). The amount of individual polyphenols released from NS and BS are quite different, although a similar rate was detected across the two skin samples. The use of a dynamic model of digestion (DGM), where the digestion products are removed during the time course of the experiment, has likely affected the rate and release of almond skin polyphenols. A similar trend was observed with lipid bioaccessibility from natural raw and roasted almonds after mastication [22
]. A study on polyphenols bioaccessibility from apples indicated the release was mainly achieved during the gastric phase (65% of phenolics and flavonoids), with a slight increase (<10%) during intestinal digestion [23
In vitro digestion of the cocoa insoluble water fraction, source of polyphenols, lead to a 51% release of the total phenols from the insoluble material, without a reduction of the total antioxidant capacity [24
In our previous study investigating bioaccessibility of bioactives from pistachios, more of 90% of polyphenols were released in the gastric compartment, with little or no increase in the duodenal phase [12
]. The lower % of bioaccessibility in almonds (Figure 1
) could be due to the properties of their cell walls, which is known to affect lipid and protein bioaccessibility in the gut [22
]. Almond skins contain high amount of dietary fiber and several cell wall bound phenolics, including p
-hydroxybenzoic acid, vanillic acid and t
-ferulic acid [17
]. We have previously shown that complex carbohydrates present in dietary fiber can directly interact with antioxidants and therefore interfere with their bioaccessibility in the gut [26
]. Furthermore, the polyphenols structure plays a crucial role in relation to their adsorption, which was improved by low degree of hydroxylation and reduced by methylation or methoxylation. An increased degree of polymerization determined enhanced absorption for certain polyphenolic classes, including procyanidins [28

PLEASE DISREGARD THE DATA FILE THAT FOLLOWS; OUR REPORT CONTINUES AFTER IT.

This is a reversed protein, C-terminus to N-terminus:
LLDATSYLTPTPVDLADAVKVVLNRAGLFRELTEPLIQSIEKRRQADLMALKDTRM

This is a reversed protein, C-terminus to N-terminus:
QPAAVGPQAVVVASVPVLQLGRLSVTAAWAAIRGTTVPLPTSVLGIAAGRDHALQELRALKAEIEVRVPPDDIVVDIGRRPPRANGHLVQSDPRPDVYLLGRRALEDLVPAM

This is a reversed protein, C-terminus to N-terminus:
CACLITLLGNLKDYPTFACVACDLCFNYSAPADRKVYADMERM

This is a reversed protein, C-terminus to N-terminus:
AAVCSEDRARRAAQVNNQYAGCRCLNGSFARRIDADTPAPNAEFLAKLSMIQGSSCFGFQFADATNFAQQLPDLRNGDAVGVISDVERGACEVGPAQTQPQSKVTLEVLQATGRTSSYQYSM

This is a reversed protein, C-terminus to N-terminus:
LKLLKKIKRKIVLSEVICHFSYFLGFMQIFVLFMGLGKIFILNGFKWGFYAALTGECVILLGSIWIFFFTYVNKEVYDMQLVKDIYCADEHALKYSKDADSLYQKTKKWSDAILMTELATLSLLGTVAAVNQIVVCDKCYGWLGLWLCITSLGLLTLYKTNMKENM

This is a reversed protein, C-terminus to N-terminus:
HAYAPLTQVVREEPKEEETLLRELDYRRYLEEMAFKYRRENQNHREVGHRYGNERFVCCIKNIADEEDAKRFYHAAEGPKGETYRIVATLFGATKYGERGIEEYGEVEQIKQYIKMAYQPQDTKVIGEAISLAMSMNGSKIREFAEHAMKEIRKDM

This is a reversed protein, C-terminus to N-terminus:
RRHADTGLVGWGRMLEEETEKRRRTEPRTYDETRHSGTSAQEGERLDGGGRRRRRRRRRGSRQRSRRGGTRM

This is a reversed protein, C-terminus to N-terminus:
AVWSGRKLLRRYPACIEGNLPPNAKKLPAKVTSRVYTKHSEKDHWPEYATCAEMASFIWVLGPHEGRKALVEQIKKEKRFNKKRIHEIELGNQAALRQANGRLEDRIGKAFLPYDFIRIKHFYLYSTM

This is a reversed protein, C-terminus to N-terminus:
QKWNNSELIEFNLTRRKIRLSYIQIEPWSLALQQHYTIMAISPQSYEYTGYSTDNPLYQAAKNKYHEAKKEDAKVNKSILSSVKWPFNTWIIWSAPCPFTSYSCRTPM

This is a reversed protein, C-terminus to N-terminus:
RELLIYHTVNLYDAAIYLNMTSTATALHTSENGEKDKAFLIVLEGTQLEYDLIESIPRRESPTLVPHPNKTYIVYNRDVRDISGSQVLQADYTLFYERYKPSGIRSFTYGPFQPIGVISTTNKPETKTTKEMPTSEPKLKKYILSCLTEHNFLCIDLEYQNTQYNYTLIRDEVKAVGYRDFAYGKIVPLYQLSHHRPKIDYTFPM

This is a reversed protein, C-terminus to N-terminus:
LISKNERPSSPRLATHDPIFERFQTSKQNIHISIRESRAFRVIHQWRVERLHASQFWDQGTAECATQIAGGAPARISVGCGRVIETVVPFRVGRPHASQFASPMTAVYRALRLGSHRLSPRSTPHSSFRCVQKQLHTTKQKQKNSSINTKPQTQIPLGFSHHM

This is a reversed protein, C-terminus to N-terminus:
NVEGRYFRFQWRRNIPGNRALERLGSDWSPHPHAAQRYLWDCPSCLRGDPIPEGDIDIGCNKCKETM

]. However, the role of glycosylation still remains controversial [13
]. Dietary fiber can reduce fat bioaccessibility in the GIT and pectin was found to strongly lower β-carotene bioavailability [29
The high dietary fiber content in almond skin, as well as the significant amounts of lipids, could have affected the release of phytochemicals, especially in the absence of a food matrix. Dietary fiber could also reduce the rate of antioxidant absorption by physically trapping the bioactive compounds within its matrix in the chyme, thus restricting enzyme diffusion [30
]. Therefore, it is hypothesised that certain polyphenols, mainly phenolic acids which are bound to dietary fiber, are not released in the upper GIT but reach the large bowel where they can be metabolised by the gut microbiota. This could also be due to a dietary fiber specific effect on gastrointestinal physiology (e.g., motility and/or secretion) [28
]. The polyphenols-carbohydrates interaction could exert positive effects on lipid metabolism and increase the antioxidant activity in the large intestine [13
A number of studies have reported on the effects of a food matrix in a simulated gastrointestinal environment: the findings demonstrated that green tea polyphenols were protected more by the interaction with dairy products, which could help maintain their antioxidant activity during digestion [31